Switch lights with this bright idea
What kind of library has no books, no need to be quiet, and might just help to save the planet? A light-bulb library, of course - and residents of one eco-friendly village are becoming the first to borrow from it.
What kind of library has no books, no need to be quiet, and might just help to save the planet?
A light-bulb library, of course - and residents of one eco-friendly village are becoming the first to borrow from it. The library has been set up in Wenhaston, near Halesworth, to encourage people to make the switch from conventional incandescent light bulbs to low-energy varieties.
The light-bulb library is a suitcase with 42 kinds of bulbs inside. Residents take it home to try them all out. The idea is to show people that low-energy bulbs are better than they may think, and that there really is a bulb to suit their every need - including some they may never have realised existed, like low-energy spotlights, candle-shaped bulbs and even dimmable bulbs.
Unlike most libraries, the loan period is overnight, or the weekend, rather than for three weeks. But on the bright side, there are no fines for bringing it back late - and even if you drop a bulb and break it, you will not be asked to pay for it.
It has been set up by Suffolk Coastal District Council, which has footed the £300 bill for the box. Wenhaston has been chosen for the trial because villagers are already trying to be green.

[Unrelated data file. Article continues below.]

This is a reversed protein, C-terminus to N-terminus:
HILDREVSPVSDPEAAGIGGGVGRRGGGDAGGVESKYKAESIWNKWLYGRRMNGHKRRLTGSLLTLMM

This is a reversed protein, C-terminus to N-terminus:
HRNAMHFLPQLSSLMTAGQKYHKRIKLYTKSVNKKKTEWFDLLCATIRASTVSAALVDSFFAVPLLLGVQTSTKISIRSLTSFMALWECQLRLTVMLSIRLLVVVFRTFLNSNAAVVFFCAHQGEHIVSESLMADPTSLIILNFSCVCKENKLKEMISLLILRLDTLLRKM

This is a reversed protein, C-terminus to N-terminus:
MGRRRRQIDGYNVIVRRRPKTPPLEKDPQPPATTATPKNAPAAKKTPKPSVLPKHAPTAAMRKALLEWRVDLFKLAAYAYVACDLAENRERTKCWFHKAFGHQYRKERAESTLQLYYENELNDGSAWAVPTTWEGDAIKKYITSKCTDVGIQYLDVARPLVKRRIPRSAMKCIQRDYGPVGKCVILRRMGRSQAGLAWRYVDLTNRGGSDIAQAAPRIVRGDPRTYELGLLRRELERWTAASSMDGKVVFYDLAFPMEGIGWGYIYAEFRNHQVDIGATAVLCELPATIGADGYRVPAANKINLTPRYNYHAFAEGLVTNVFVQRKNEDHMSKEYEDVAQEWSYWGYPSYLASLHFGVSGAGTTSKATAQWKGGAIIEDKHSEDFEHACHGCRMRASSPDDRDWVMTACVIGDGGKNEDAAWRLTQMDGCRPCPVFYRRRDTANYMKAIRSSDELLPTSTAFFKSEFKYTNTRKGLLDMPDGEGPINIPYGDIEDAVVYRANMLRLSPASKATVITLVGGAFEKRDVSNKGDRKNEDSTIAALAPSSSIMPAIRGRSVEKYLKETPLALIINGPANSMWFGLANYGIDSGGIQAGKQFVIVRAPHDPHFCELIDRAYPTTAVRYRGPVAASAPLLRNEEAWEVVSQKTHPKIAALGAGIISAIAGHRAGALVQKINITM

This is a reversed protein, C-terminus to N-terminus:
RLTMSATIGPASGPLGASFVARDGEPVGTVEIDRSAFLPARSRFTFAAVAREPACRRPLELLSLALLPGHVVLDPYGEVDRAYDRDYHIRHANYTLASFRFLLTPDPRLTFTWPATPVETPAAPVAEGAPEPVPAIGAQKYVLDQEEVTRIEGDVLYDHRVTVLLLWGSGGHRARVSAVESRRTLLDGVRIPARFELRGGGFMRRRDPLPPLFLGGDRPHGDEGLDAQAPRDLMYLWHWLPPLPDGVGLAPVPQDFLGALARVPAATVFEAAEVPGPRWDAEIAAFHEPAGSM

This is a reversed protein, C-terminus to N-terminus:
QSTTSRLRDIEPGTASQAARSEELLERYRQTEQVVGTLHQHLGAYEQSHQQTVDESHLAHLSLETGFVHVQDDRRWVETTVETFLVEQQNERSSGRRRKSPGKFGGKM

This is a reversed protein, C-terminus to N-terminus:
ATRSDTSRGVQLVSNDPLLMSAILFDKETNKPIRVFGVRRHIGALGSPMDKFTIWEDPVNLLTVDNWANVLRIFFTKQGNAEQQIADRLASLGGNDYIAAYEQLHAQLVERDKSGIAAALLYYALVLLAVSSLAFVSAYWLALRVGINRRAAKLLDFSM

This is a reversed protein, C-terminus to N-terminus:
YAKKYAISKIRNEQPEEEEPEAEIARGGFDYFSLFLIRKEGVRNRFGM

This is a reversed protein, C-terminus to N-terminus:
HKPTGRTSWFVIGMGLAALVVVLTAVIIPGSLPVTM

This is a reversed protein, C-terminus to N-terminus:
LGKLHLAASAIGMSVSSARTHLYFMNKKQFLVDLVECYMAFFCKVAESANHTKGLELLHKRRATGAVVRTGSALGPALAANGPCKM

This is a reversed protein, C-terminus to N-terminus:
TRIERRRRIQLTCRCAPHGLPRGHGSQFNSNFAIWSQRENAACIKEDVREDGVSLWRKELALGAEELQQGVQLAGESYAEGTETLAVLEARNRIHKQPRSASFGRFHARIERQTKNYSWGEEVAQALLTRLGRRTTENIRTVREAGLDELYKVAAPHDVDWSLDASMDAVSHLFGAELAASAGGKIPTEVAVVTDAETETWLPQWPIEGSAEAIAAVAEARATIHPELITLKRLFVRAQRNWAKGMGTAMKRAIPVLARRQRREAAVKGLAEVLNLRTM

They held a village energy day in June to inspire people to save the planet, and are calculating their carbon footprint. Villagers filled in a questionnaire about their habits, and the results are being put together by the CRed carbon reduction project at UEA in order to measure the village's contribution to global warming.
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There is already a waiting list of villages who want the library next, and Suffolk Coastal is planning to buy another one by the end of the year. It will stay in each place for two to three months to give everyone a chance to use it.
The idea has been tried elsewhere in the country but this is the first time it has been done in this region. In fact it has only come about because council environmental health officer Teresa Howarth saw a similar scheme in Charlbury, Oxford-shire, where her parents live.
The library has only just arrived in Wenhaston and has yet to be loaned out, but village “librarian” Christine Buttle has tried a few.
Mrs Buttle, a supply teacher, said: “There are all sorts - old-fashioned curly-wurly ones, spotlights, push-down ones, bayonet ones. There is even a torch that you can take camping and presumably it lasts longer because it has a low-energy bulb.
“I have already taken it to my WI meeting and talked to the members about it.”
She said she already had mostly low-energy bulbs at home but had tried out some spotlights.
People can buy the bulbs through the council, which has arranged a 10pc discount from the internet-based supplier Efficient Light.
The council is also encouraging local shops to stock them.
They are more expensive than conventional bulbs, particularly for the more unusual types, but use around a fifth of the electricity and last several times longer.
Andrew Nunn, the council's cabinet member for the environ-ment, said: “We want people to convert to low-energy bulbs and we know it can be a minefield of different shapes, sizes and types of fitting. So we thought it would be useful if we had a suitcase that people can take home and try.”